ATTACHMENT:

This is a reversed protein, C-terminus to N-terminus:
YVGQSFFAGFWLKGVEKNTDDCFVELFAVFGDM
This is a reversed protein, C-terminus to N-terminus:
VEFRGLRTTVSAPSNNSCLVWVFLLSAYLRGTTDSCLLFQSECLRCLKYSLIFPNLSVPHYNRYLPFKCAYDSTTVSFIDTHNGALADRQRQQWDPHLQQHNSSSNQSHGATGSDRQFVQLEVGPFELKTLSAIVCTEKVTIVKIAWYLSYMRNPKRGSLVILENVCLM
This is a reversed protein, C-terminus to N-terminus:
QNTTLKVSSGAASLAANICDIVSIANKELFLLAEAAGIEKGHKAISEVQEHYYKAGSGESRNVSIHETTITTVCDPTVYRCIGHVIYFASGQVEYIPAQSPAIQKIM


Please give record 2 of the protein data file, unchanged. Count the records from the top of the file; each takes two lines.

This is a reversed protein, C-terminus to N-terminus:
VEFRGLRTTVSAPSNNSCLVWVFLLSAYLRGTTDSCLLFQSECLRCLKYSLIFPNLSVPHYNRYLPFKCAYDSTTVSFIDTHNGALADRQRQQWDPHLQQHNSSSNQSHGATGSDRQFVQLEVGPFELKTLSAIVCTEKVTIVKIAWYLSYMRNPKRGSLVILENVCLM